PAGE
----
The NHWP will sometimes cover the damages residents have endured. But Quiñones claims that the DCA told him that the building’s warranty was issued in 2008 by the NHWP when a resident was allowed by the town to move in with a Temporary Certificate of Occupancy (TCO). This, he said, violates DCA policy and the warranty should not have been issued until he and fellow occupants were issued a permanent CO in 2009.

As a result, the state will not cover the residents’ damages.


“We want to get our money back and mortgage taken care of.” – Ben Quiñones


“Your allegations and arguments have been previously raised by you…and responded to accordingly,” DCA Division of Codes and Standards Director Edward Smith wrote in a letter to Quiñones dated Aug. 14, 2012. “Although I have independently concluded that your case is without merit, as have several other authorities including the Chief of the Bureau of Homeowner Protection, the Manager of New Home Warranty Claims, the Administrative Law Judge and the Commissioner of the Department of Community Affairs, I am willing to await the final judgment of the Appellate Court as should you.”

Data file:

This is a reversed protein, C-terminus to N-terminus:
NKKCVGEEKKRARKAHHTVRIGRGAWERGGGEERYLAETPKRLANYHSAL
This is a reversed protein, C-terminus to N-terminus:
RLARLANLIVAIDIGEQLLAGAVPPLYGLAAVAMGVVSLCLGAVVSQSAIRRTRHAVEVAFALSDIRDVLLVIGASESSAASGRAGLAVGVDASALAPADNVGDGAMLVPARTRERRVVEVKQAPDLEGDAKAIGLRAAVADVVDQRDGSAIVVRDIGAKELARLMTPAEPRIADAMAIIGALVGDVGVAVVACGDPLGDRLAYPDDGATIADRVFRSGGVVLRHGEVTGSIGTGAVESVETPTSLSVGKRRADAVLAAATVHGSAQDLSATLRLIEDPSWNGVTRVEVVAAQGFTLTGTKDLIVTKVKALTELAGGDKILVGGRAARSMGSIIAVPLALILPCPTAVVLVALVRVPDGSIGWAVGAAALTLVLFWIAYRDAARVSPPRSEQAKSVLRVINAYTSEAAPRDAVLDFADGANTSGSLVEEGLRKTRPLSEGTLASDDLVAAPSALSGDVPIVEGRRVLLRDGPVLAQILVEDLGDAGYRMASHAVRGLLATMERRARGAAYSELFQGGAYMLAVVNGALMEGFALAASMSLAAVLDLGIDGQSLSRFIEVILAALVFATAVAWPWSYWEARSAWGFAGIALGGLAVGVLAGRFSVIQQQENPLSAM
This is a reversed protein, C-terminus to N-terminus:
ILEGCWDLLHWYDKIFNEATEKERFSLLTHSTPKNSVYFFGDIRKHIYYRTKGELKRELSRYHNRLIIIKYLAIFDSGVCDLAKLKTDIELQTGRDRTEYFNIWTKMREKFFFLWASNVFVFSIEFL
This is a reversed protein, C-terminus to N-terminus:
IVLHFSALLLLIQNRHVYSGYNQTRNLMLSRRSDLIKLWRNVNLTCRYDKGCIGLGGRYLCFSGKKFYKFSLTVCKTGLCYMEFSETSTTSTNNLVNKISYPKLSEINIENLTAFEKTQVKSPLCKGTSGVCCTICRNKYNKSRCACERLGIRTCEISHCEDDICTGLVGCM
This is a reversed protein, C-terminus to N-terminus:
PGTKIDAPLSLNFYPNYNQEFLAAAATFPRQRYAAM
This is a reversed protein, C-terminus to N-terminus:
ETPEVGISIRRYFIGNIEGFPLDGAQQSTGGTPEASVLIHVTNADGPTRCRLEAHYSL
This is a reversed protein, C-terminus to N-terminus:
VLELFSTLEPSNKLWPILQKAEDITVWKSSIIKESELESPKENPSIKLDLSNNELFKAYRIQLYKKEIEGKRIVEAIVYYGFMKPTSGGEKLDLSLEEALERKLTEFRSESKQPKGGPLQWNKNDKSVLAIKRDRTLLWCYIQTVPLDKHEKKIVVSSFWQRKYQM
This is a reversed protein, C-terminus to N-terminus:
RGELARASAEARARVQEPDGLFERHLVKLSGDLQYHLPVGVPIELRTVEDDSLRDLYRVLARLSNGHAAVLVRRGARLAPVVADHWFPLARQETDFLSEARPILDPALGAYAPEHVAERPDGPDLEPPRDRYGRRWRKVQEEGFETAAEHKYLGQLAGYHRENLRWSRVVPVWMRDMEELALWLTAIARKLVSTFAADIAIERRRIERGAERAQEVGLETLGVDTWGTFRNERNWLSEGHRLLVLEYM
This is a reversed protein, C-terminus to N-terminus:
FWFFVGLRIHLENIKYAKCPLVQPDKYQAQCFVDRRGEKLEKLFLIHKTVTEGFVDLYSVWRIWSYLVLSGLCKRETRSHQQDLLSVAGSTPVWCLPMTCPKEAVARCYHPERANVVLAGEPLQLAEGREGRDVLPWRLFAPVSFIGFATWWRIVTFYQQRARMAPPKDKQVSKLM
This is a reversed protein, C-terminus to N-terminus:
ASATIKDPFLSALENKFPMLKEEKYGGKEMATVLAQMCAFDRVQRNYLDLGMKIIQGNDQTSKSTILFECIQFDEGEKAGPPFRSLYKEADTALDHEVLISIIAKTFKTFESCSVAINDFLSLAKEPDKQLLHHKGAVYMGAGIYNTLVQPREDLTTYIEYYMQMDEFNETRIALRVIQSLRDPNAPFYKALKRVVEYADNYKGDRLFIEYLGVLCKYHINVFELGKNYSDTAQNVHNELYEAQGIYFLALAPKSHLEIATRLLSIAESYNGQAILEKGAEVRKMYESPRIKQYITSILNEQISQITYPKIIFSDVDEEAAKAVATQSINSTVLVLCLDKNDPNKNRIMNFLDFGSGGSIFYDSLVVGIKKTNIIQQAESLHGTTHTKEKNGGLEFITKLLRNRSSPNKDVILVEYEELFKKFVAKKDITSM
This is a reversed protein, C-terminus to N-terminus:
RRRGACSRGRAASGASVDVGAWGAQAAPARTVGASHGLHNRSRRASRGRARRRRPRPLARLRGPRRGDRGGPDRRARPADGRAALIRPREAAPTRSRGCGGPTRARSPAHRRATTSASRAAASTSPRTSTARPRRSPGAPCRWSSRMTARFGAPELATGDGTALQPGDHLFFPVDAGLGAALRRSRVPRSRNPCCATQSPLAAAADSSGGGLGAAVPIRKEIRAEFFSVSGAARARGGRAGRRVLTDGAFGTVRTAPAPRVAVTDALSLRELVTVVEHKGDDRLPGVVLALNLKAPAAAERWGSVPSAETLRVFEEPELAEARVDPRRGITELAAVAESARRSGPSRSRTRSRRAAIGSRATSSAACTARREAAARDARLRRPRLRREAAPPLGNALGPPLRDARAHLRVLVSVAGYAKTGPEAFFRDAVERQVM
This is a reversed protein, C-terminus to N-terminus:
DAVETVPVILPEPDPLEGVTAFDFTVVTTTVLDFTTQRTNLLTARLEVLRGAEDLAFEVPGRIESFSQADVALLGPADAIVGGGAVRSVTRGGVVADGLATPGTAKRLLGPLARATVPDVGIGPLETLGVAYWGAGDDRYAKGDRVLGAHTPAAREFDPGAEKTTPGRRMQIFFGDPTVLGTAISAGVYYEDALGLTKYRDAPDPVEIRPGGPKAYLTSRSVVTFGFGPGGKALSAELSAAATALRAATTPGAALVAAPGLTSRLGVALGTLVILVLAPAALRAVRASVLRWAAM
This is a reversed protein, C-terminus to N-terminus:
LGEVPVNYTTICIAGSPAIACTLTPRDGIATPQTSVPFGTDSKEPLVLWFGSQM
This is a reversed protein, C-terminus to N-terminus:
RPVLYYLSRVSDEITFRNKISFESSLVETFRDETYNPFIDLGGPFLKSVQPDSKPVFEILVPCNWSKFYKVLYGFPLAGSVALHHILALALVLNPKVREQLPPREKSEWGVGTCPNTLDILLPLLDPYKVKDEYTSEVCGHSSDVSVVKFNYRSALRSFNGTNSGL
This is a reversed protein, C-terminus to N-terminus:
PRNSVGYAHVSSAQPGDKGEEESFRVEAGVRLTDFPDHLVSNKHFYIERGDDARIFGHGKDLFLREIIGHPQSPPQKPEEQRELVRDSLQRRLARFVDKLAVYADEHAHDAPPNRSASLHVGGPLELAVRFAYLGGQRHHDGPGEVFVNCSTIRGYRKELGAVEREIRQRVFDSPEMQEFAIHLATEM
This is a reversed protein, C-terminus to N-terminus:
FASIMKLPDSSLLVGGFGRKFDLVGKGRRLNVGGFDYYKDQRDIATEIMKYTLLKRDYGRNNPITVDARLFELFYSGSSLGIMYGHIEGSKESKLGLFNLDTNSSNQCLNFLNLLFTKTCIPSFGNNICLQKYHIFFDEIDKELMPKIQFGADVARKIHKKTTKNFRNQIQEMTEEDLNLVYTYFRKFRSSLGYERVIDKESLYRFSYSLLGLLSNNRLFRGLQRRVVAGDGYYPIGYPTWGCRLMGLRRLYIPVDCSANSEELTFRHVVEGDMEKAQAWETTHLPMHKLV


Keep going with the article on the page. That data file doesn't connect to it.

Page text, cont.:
“It’s been an absolute nightmare,” Quiñones said. “I feel like I’m walking in a cemetery and it’s scary because I fear for my family’s life due to some of the violations. I’ve been bounced from one entity to the next and no one wants to accept responsibility. I am stuck.”

The warranty issue

A TCO was issued by the town construction official in 2008 before the building was completed, Quiñones claimed, and a CO was issued for Quiñones and the other residents who purchased their residences in 2009.